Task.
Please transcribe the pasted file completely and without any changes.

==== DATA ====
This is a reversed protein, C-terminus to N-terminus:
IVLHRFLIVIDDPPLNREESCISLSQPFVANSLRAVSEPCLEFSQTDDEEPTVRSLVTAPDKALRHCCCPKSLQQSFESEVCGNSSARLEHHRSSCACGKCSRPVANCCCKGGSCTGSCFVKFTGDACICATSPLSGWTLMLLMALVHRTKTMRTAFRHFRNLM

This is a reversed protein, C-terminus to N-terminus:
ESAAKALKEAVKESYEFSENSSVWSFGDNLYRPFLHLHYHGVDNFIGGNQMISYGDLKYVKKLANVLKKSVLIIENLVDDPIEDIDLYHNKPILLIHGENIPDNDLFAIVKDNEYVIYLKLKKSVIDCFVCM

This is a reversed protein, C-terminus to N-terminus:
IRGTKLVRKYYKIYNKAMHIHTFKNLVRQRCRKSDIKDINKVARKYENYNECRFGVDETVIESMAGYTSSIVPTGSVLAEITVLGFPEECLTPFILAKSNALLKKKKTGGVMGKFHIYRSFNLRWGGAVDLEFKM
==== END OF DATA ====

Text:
This is a reversed protein, C-terminus to N-terminus:
IVLHRFLIVIDDPPLNREESCISLSQPFVANSLRAVSEPCLEFSQTDDEEPTVRSLVTAPDKALRHCCCPKSLQQSFESEVCGNSSARLEHHRSSCACGKCSRPVANCCCKGGSCTGSCFVKFTGDACICATSPLSGWTLMLLMALVHRTKTMRTAFRHFRNLM

This is a reversed protein, C-terminus to N-terminus:
ESAAKALKEAVKESYEFSENSSVWSFGDNLYRPFLHLHYHGVDNFIGGNQMISYGDLKYVKKLANVLKKSVLIIENLVDDPIEDIDLYHNKPILLIHGENIPDNDLFAIVKDNEYVIYLKLKKSVIDCFVCM

This is a reversed protein, C-terminus to N-terminus:
IRGTKLVRKYYKIYNKAMHIHTFKNLVRQRCRKSDIKDINKVARKYENYNECRFGVDETVIESMAGYTSSIVPTGSVLAEITVLGFPEECLTPFILAKSNALLKKKKTGGVMGKFHIYRSFNLRWGGAVDLEFKM